What makes a contract valid?
For a contract to be valid, it must include several key elements: clearly defined terms (terms of the contract), mutual agreement among parties of sound mind, and legality, meaning that the agreement cannot relate to illegal activities.
Most people enter into contracts many times throughout their lives. From employment agreements to real estate transactions, car purchases, and more, they are an important part of modern life.
This article will help to define the elements needed for a contract and explain what makes a contract valid.
What is the definition of a contract?
At its most basic level, a contract is simply an agreement between two or more parties that defines the terms of an exchange.
A binding contract typically has an expiration date and is created through a process that includes preliminary discussion and counteroffers.
Most day-to-day business contracts relate to common situations that involve the exchange of things of value.
Why would you need a contract?
Having a contract makes the terms of an agreement clear from the beginning. For minor agreements like lending your neighbor a hammer, a contract isn’t necessary.
However, for something of significant value, like the sale of a property, things can get messy if there is no valid contract in place.
The best approach in these cases is to enter into a binding agreement that is valid in the eyes of the law and therefore offers protections to all involved parties.
When a contract exists, it allows all parties to prove what was agreed upon should any kind of dispute arise.
If the dispute needs to be resolved in court then a legal contract will allow the matter to be dealt with quickly, and may even prevent it from entering the legal system entirely, although state law does vary.
Written and verbal contracts
The two ways of creating a contract are written and verbal. Both can be legally binding and are allowed under business law, but it’s always best to have a written contract for any important agreement.
This is because the specifics of oral contracts are harder to argue if you end up in a dispute with another party.
A written contract includes each and every term of an agreement recorded in one place. If you end up in court, it’s easier to make your case if you have a written signed contract at your disposal.
What are the 5 characteristics of a valid contract?
The following elements of a contract are crucial for any legally valid agreement and should be kept in mind as general rules:
1. The offer (terms of the offer)
One party must make an offer to another.
This is a description of terms that the offering party makes to the other and is legally obliged to carry out. A formal job offer is a perfect example.
2. Acceptance of an offer
To make a contract valid, any offer that’s been made needs to be accepted by the other party.
This is a widely recognized part of the contract process.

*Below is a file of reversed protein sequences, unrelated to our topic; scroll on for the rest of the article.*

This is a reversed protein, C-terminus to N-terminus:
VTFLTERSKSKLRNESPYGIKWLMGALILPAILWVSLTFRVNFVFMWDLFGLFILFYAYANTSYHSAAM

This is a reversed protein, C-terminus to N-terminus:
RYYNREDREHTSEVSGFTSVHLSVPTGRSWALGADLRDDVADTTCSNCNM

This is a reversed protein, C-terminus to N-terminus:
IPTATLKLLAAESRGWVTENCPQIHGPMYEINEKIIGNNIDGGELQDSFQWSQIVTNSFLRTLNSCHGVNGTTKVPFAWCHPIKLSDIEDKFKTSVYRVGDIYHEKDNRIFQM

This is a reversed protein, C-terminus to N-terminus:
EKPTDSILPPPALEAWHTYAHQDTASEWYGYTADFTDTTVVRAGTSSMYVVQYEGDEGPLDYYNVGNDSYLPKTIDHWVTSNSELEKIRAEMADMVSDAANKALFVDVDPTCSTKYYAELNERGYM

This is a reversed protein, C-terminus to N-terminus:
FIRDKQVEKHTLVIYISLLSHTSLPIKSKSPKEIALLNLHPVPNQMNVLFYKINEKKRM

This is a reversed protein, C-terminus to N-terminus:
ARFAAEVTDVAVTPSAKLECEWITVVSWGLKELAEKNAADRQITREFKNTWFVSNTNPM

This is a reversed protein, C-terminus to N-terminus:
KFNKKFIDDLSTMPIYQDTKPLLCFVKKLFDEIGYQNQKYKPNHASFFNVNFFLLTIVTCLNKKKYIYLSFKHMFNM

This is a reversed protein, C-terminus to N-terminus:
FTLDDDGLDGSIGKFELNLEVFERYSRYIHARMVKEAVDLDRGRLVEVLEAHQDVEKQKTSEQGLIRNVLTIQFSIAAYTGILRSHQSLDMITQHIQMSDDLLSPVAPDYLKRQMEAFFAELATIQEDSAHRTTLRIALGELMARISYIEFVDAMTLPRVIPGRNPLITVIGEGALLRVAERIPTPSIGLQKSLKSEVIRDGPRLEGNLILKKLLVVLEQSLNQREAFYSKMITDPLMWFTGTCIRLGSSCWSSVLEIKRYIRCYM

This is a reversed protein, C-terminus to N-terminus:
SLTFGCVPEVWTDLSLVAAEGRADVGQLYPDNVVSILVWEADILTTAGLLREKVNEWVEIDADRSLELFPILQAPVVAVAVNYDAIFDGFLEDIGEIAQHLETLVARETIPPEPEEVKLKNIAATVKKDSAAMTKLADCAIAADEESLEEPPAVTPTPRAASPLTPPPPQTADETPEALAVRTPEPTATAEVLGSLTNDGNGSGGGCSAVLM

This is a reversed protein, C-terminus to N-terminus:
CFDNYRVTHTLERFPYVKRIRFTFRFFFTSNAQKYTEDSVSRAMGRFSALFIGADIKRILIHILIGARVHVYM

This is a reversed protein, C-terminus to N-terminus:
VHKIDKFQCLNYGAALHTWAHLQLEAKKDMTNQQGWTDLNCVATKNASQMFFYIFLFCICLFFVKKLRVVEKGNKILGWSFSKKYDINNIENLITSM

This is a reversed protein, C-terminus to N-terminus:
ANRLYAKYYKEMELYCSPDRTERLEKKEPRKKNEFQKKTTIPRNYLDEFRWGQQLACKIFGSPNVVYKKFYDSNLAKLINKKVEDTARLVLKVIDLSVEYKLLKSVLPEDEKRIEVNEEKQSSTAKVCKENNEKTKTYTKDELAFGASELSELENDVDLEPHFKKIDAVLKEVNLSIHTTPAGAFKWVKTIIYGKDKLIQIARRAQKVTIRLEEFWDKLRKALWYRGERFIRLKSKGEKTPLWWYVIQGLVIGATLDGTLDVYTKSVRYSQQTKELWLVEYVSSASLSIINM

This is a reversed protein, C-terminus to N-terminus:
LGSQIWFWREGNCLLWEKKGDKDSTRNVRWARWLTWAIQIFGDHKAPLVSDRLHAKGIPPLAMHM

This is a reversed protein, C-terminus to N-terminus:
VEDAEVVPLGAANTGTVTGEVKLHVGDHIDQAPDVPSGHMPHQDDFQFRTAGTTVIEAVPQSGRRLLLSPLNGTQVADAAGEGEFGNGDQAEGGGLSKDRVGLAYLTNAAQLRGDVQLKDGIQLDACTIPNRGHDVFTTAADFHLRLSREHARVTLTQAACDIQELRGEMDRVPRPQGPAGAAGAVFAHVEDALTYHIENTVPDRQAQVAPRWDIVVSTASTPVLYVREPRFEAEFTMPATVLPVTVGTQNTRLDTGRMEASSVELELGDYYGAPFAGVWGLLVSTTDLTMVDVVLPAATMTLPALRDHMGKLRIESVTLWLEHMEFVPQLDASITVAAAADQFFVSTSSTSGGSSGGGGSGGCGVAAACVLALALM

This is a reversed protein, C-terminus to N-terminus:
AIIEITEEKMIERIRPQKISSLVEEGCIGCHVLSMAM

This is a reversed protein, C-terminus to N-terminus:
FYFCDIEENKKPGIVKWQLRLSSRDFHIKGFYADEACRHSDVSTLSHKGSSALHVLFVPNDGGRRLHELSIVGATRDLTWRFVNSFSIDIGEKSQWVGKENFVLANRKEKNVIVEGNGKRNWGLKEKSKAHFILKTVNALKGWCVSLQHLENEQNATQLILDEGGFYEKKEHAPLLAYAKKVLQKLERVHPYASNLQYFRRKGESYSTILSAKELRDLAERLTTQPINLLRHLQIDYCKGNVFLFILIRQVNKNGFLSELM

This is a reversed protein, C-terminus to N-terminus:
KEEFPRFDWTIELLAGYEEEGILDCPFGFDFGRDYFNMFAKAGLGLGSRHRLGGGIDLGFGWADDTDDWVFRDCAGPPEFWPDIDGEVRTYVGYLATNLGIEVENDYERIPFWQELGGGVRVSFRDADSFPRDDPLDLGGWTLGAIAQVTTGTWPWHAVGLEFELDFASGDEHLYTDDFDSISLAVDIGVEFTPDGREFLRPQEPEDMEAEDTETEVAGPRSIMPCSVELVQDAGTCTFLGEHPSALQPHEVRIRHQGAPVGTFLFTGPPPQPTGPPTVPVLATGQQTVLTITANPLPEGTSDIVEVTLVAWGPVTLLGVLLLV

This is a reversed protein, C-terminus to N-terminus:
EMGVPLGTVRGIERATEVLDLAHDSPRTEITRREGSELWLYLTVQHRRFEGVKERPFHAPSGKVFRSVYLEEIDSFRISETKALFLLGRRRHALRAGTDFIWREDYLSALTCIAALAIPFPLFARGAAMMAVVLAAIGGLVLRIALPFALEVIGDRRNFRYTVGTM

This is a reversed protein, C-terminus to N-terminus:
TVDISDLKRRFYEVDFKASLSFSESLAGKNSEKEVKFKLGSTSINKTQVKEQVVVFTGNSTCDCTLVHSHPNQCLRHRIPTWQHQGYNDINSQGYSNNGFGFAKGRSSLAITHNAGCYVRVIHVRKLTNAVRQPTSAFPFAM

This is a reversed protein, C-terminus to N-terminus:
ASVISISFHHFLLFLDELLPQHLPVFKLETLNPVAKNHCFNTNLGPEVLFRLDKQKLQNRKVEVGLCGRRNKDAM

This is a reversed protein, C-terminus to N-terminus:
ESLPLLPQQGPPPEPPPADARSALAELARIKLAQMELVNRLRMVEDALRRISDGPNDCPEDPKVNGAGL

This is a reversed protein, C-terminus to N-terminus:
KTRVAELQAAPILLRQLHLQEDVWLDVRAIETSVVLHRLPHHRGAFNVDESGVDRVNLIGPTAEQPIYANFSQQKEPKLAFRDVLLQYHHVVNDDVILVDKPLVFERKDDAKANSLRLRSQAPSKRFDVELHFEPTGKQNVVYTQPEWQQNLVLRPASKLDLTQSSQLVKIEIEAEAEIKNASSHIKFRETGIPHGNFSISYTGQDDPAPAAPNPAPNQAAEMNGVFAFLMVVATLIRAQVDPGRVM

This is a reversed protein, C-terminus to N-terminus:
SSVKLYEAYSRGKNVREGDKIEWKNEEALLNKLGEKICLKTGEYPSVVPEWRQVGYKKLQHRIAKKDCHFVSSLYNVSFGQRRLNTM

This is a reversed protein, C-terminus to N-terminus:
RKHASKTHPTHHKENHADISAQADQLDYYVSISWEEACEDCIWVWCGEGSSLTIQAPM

3. The capacity of the parties involved
For a contract to be valid, everyone who enters the contract needs to comprehend and understand the full agreement and all the obligations associated with the contract.
They must not be coerced into signing the contract or be a victim of undue influence. A minor cannot usually enter into a contract (although there are some exceptions).
4. Some form of consideration
Consideration means the exchange of something of value and is necessary for a contract to be legally valid.
This cannot include anything that breaks the law, so a contract would not be valid if it related to the sale of anything illegal. This applies to both personal and business agreements.
5. All parties intend to enter the agreement
For a contract to be valid, everyone entering the contract must show a clear intention to begin a formal agreement and accept the terms as legally binding.
Different types of contracts have different proofs of intent.
How can you make sure a contract is valid?
While it’s not always necessary to sign a contract to enter into a legal agreement, having all involved parties sign a written document is the best practice.
A signature is among the most essential contract elements and legally binds the signer by demonstrating that they accept the terms and willingly enter into the agreement.
Physical signatures and electronic signatures are both legally binding. Handwritten signatures are more traditional, but are slowly becoming outdated.
Electronic signatures, or eSignatures, allow any party to add a signature with a simple click.
When entering any contract, ensure that it’s legally sound to avoid any possible issues. The best way to do this is to pay close attention and confirm that the contract contains the necessary elements to make it valid.
If you’re unsure about anything, then consider obtaining legal advice from a contract law specialist who understands your state’s laws.
Finally, written and signed contracts are almost always the best course of action in terms of their legal robustness, and are invaluable if major issues arise.